For workers and families looking to secure great jobs and improve their standard of living, a manufacturing job could be the answer. The same is true for young people looking to launch a promising career. The modern American manufacturing worker is often also a high-tech worker with a rewarding, hands-on, well-paying job. In fact, the average manufacturing worker earns $81,289 annually in pay and benefits — well above the national average across all industries. Manufacturers are hiring, but the challenge is helping people get the skills they need to secure these jobs.

Help wanted for a thriving industry

Today, manufacturing contributes $2.18 trillion to the U.S. economy. Manufacturing is a thriving, productive, dynamic industry. Robots and the Internet of Things improve our productivity, the power of data cuts waste, the advancement of 3-D printing makes us more responsive to customers and digital modeling solves problems before they arise. But these advancements don’t happen on their own. They require engineers, technicians, programmers and scientists. They require modern manufacturing workers. Without them, our progress could be in jeopardy.

Today, as many as 350,000 manufacturing jobs are unfilled. By 2025, manufacturers expect 3.5 million job openings but 2 million of them could sit unfilled — promising good wages and rewarding work but lacking candidates.   

This is more than a manufacturing challenge. It is an American challenge. The strength of our economy hangs in the balance. 

Leading the way  

Manufacturing employers are working hard to close this skills gap, forging partnerships with community colleges as well as local and regional organizations. Many offer on-the-job training and apprenticeships so that workers can earn and learn at the same time. Apprentices take home a paycheck and, over time, a credential or a degree. They gain valuable knowledge while the company gains a talented worker. Manufacturing companies see a person’s potential whatever his or her age, experience or situation — regardless of whether a person is a recent graduate or looking for a midlife career change.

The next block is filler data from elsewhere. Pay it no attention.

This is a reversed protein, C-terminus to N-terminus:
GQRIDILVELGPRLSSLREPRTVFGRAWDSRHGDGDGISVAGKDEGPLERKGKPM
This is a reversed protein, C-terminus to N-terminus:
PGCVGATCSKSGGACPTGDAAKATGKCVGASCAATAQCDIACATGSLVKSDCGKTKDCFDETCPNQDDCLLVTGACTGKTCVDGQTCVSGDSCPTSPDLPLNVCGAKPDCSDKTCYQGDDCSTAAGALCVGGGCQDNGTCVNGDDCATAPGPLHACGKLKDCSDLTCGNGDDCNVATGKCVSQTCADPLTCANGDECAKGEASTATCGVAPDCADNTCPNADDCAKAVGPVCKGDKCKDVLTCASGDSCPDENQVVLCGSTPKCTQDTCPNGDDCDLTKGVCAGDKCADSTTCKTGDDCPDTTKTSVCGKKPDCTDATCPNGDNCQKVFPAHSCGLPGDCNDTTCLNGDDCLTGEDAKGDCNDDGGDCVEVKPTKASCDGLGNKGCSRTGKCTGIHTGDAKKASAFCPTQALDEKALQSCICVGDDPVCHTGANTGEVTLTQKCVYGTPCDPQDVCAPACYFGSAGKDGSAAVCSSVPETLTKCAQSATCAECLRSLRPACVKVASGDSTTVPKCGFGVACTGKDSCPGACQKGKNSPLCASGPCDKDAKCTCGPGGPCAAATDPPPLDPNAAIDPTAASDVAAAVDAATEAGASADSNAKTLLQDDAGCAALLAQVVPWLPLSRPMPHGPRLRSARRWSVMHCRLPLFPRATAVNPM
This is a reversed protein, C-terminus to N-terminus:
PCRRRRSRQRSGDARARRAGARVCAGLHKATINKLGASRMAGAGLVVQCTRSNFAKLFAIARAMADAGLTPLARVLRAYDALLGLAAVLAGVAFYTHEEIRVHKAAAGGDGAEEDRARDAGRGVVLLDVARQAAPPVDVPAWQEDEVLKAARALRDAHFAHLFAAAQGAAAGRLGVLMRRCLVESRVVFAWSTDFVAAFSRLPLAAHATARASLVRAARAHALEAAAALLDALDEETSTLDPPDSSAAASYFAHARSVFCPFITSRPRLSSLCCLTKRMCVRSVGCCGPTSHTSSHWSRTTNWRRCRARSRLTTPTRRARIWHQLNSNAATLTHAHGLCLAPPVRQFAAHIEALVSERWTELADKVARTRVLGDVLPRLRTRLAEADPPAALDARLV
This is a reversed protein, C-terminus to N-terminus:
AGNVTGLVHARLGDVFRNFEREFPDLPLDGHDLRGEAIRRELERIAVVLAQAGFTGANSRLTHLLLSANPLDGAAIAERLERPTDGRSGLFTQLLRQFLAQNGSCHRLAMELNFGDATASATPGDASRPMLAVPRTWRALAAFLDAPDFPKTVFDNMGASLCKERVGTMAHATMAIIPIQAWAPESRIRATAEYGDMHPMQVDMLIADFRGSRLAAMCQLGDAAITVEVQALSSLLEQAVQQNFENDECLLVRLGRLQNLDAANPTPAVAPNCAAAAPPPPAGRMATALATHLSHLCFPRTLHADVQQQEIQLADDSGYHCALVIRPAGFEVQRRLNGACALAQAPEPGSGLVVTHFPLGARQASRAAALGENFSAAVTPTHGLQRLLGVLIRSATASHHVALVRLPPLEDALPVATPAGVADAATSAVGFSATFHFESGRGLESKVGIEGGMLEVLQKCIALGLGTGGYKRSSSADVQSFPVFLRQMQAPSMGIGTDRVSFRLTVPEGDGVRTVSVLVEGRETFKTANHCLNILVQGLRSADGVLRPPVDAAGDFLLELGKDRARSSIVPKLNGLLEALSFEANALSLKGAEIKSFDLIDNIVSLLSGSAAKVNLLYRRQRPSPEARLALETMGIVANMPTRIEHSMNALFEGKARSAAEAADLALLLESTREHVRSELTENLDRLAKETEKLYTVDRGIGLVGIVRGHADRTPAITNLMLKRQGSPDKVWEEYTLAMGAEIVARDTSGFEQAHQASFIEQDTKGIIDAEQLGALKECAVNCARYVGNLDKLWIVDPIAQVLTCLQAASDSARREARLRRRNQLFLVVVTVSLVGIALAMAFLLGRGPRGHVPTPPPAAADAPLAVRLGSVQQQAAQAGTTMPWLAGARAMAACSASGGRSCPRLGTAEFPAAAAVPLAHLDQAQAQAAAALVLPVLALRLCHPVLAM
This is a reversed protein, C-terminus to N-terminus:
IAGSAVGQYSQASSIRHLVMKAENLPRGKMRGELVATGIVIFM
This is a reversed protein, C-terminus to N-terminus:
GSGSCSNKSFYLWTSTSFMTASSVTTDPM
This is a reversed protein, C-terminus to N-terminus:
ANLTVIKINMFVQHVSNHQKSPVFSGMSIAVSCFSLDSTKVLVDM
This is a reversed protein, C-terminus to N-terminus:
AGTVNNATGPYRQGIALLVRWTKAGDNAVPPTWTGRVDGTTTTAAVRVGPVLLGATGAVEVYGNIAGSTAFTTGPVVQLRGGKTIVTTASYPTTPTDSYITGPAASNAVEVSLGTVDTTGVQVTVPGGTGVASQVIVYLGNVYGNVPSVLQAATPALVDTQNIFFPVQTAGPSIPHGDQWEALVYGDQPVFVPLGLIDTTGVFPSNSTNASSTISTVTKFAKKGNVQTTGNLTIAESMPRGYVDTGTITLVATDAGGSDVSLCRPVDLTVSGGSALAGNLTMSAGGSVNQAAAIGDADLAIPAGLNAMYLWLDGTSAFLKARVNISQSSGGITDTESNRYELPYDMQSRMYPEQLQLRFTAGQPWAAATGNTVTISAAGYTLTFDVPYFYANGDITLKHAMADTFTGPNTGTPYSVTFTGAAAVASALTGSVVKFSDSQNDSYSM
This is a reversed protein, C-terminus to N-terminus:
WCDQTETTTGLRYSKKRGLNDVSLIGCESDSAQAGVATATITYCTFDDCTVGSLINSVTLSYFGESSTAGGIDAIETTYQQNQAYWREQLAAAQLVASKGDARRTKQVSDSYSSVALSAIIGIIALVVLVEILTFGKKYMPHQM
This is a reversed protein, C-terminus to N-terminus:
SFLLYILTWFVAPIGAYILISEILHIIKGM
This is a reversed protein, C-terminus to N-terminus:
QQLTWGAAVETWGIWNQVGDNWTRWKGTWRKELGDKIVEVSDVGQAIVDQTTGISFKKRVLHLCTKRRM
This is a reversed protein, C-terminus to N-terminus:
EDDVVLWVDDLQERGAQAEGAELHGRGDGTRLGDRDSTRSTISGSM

This is more than a manufacturing challenge. It is an American challenge.

Manufacturers are working hard to bring people of all backgrounds onto shop floors and teams, including underrepresented groups such as women, young people, veterans, minorities and those who can benefit from new opportunities, such as people recently released from prison who have served their time and want to be productive members of society.

Taking action

Manufacturers alone can only do so much. Everyone, including parents, teachers and elected officials, has a role to play.

Our public officials must reject old models of education. The modern economy is changing too fast to stick to rigid, outdated systems. We need flexibility and a focus on the STEM fields (science, technology, engineering and math).

Teachers and parents, who wield outsized influence with students regarding their career paths, need to recognize that modern manufacturing doesn’t look like the manufacturing industry of the past.  

Manufacturers are, however, making it easier for them to see the difference. The first Friday of October is Manufacturing Day, and manufacturers across the country will open their shop floors to welcome students, teachers, parents and the public to see what modern manufacturing really looks like. Every year, participants report gaining a better perspective of the industry and having a more positive view of the opportunities available. Students say they are more likely to see a future in manufacturing.

By attending an event on Manufacturing Day you can help build a new generation of modern manufacturing workers.